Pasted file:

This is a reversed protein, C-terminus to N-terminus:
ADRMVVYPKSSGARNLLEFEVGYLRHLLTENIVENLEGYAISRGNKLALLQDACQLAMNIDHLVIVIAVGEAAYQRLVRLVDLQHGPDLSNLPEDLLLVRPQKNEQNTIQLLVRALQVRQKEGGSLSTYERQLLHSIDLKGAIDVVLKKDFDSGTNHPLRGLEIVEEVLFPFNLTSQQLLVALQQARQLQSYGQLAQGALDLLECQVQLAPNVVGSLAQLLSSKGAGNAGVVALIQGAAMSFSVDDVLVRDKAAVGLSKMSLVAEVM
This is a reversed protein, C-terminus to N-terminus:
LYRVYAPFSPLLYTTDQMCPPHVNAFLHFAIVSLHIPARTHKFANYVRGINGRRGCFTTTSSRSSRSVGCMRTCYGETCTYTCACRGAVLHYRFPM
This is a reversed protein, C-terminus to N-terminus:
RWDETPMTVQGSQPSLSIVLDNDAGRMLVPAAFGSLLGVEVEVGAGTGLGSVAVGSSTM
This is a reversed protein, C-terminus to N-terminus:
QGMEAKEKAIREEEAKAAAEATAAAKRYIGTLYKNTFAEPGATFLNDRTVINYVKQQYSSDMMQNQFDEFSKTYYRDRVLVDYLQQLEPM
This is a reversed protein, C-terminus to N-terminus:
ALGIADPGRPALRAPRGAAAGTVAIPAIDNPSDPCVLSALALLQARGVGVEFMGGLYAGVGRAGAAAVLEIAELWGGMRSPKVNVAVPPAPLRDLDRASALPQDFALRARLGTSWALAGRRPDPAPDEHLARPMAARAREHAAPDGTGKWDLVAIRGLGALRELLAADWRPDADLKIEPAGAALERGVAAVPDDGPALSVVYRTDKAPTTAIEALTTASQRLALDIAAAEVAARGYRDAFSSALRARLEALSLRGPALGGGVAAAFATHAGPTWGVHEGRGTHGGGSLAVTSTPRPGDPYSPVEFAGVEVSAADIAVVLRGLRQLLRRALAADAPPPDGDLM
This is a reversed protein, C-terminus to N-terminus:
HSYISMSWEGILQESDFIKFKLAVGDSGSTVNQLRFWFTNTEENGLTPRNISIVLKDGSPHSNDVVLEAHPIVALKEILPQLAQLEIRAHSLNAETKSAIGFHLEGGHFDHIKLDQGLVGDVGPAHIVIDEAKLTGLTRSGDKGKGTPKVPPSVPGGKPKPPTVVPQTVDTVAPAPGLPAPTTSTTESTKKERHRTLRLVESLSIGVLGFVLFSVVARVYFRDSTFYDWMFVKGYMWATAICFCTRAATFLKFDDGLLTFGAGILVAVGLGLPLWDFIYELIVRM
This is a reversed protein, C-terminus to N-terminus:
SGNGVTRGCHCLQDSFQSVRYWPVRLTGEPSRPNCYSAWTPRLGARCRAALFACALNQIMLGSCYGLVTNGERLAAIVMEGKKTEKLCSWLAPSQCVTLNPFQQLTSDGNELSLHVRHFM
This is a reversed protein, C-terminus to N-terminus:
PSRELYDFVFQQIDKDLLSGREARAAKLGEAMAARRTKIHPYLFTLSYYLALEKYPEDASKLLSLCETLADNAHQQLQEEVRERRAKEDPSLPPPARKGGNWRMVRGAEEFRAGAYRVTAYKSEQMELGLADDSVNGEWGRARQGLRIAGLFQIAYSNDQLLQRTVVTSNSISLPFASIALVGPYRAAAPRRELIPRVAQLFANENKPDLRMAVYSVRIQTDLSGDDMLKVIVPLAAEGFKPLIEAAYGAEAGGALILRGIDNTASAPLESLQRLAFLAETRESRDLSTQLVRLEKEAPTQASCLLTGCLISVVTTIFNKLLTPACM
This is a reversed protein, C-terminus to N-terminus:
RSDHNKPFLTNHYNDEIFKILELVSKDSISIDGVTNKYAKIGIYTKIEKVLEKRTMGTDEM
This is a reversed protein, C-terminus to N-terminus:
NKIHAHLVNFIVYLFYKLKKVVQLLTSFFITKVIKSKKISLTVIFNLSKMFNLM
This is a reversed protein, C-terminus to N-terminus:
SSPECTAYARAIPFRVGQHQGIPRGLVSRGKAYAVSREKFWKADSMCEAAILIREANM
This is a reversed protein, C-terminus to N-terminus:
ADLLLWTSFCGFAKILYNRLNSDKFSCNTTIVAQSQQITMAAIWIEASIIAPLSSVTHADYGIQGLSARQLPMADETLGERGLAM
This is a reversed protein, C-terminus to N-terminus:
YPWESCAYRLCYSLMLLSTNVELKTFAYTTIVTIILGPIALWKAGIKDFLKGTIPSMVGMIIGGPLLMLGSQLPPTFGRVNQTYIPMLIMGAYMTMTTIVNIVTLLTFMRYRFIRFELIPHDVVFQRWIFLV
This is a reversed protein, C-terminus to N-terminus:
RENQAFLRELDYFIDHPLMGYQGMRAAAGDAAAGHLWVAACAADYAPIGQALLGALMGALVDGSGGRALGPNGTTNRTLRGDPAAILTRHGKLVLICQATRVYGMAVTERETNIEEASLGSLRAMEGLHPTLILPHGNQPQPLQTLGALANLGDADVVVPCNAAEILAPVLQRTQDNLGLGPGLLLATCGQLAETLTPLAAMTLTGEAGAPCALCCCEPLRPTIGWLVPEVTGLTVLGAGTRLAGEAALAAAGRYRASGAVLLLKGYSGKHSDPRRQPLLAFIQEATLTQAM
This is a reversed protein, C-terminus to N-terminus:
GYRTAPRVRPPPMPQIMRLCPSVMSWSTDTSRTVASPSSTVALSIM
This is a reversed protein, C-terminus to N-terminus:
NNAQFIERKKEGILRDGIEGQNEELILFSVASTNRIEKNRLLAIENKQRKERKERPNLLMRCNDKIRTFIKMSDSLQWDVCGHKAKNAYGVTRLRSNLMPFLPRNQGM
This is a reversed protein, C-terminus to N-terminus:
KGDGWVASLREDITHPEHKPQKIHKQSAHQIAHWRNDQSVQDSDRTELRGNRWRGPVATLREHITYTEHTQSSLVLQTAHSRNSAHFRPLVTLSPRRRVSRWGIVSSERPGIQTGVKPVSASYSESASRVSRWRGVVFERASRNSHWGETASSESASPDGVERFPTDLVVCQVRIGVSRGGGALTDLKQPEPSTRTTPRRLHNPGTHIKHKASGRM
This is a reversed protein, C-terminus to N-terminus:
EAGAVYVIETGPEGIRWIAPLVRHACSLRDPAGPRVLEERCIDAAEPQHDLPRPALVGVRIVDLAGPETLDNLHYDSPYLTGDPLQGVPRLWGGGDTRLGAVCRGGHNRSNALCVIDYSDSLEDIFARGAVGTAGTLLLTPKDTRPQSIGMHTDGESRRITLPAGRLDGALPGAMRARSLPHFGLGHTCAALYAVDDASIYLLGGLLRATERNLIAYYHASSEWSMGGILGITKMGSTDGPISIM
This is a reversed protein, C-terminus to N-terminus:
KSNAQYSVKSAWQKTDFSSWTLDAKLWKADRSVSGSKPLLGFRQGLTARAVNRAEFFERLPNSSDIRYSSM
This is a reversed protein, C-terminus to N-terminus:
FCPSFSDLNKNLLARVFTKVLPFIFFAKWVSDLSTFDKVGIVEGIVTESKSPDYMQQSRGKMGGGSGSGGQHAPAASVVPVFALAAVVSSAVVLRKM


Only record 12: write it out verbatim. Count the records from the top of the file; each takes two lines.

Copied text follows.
This is a reversed protein, C-terminus to N-terminus:
ADLLLWTSFCGFAKILYNRLNSDKFSCNTTIVAQSQQITMAAIWIEASIIAPLSSVTHADYGIQGLSARQLPMADETLGERGLAM